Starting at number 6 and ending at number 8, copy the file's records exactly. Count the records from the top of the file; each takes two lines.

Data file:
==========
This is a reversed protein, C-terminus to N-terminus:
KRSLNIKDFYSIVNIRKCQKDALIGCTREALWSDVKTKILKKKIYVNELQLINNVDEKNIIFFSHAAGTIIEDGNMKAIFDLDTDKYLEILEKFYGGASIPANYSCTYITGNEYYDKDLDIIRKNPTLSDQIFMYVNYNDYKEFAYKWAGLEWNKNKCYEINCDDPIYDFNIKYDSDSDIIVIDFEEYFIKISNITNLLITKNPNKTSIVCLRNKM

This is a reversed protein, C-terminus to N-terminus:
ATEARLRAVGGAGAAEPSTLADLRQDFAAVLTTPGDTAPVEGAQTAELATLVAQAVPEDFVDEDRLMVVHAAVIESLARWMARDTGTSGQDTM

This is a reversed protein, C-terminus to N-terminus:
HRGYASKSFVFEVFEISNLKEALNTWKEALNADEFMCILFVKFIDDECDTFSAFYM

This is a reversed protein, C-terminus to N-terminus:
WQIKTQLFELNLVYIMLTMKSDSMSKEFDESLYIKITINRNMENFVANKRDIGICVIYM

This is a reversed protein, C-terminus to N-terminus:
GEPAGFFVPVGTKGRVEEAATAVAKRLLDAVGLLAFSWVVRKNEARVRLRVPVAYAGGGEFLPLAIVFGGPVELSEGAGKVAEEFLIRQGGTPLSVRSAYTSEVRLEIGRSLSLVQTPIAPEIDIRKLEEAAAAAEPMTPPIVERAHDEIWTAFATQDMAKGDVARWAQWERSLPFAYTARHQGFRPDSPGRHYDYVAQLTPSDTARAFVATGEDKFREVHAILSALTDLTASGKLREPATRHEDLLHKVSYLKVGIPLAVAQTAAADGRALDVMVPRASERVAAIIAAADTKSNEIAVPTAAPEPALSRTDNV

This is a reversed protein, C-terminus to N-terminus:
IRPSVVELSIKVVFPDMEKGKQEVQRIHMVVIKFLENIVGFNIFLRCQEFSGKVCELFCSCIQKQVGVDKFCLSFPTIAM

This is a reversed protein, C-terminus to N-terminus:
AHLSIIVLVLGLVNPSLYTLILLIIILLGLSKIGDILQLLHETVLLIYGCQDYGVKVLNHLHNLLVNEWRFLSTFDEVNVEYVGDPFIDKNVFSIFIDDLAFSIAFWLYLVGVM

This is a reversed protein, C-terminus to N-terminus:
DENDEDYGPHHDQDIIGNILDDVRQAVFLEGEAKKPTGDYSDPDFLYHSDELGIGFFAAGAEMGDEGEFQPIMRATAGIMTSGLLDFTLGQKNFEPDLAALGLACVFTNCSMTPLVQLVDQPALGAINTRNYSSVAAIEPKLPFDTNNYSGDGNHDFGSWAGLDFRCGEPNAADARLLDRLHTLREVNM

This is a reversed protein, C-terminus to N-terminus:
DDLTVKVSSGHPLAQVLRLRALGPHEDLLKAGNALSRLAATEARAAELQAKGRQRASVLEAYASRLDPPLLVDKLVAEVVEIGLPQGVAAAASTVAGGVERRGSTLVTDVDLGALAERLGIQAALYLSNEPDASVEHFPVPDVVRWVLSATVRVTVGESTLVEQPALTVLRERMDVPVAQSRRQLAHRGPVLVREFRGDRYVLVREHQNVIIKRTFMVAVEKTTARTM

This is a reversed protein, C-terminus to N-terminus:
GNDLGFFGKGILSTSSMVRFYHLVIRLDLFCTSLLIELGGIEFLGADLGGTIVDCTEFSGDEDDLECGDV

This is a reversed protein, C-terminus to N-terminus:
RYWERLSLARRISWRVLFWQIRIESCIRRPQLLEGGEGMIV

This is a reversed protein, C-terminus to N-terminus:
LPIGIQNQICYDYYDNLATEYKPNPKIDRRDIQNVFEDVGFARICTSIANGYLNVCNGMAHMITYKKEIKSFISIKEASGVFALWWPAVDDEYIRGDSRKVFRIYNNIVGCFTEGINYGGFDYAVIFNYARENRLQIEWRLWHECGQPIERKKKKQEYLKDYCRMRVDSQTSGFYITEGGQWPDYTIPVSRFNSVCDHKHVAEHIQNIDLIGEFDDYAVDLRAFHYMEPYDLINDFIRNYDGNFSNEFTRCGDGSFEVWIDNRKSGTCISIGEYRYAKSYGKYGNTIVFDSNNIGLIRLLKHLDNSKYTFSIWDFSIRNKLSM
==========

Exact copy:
This is a reversed protein, C-terminus to N-terminus:
IRPSVVELSIKVVFPDMEKGKQEVQRIHMVVIKFLENIVGFNIFLRCQEFSGKVCELFCSCIQKQVGVDKFCLSFPTIAM

This is a reversed protein, C-terminus to N-terminus:
AHLSIIVLVLGLVNPSLYTLILLIIILLGLSKIGDILQLLHETVLLIYGCQDYGVKVLNHLHNLLVNEWRFLSTFDEVNVEYVGDPFIDKNVFSIFIDDLAFSIAFWLYLVGVM

This is a reversed protein, C-terminus to N-terminus:
DENDEDYGPHHDQDIIGNILDDVRQAVFLEGEAKKPTGDYSDPDFLYHSDELGIGFFAAGAEMGDEGEFQPIMRATAGIMTSGLLDFTLGQKNFEPDLAALGLACVFTNCSMTPLVQLVDQPALGAINTRNYSSVAAIEPKLPFDTNNYSGDGNHDFGSWAGLDFRCGEPNAADARLLDRLHTLREVNM